When I first started blogging, I lived in a smartphone-less world. I had the same little hunk of junk phone that I'd had all through my twenties, the crappy one you get for free when your mom and you buy the family plan with no bells or whistles, our numbers always just one digit apart. I've stuck with those ten digits as long as I've had a cell phone; it's the next closest thing to a Social Security Number. "Yours is the only number I remember," my brother once said in a collect call from the pokey. A number that's reliably, identifiably mine.
Back then, blogging was an inconvenient pursuit. Posting daily meant not only painting the darn painting every day but scanning it, sizing it, and then spending dedicated time on that lunk of a desktop computer to bring the post to life. Some days, it amounted to a full day of work. Other days, I would be out of town and have to use a chinsey digital camera, borrow a computer, and upload the stuff. It was terribly inconvenient, but it brought my painting to a broader audience when I lived in a town that was smaller than a city block and thirty minutes drive from anything (also terribly inconvenient at times.) Truth be told, there was something satisfying about that distance though. You had no choice but to work for it.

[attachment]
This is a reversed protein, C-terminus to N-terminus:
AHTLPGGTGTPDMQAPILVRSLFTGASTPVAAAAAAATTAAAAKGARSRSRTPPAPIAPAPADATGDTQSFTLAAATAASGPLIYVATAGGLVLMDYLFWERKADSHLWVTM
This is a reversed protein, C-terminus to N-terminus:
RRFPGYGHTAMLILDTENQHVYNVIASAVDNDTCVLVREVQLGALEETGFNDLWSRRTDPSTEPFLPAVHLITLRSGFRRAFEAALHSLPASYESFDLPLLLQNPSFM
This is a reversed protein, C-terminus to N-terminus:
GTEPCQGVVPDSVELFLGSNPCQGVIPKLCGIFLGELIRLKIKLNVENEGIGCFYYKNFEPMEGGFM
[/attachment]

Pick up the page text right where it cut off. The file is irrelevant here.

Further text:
I have a smartphone now. The first time I went to New York city, I didn't. I thought maybe if I bought an Ipod touch, I'd be able to use the limitless WiFi enveloping the city to navigate. Boy was I wrong. Turns out, internet ain't free. The first time I tried to cross town to meet a friend for lunch, I ended up on the wrong street of the same name. He lamented my mistake with an urgency to get out of that part of town as fast as possible as a gold-toothed man hanging around a dollar store heckled "why don't you take my picture, mama." I was dragging around an analog camera too. I am so obvious, I thought to myself. I was an hour late to the lunch date, disoriented and completely freaked out.
These days, it takes little more than a few movements of a thumb to post an image, make a short film, explain damn near anything, or have the voice of a nice calm lady guide you anywhere. Yet somehow, it doesn't make it easier for me to post a blog entry every day; maybe I've gotten lazy, or maybe I'm so over-inundated with technology that I've developed an aversion. I wonder sometimes: have we lost our innocence, the naive curiosity that drives us, gives us the will to figure things out the hard way? Have things gotten so much easier that they've inadvertently become more difficult because we don't have to use and exercise the tool we're equipped with, our brain. When it all comes crashing down, will we still remember that number that makes us think of home?
Any way you slice it, I'm still working every day. Here's a weeks worth of it.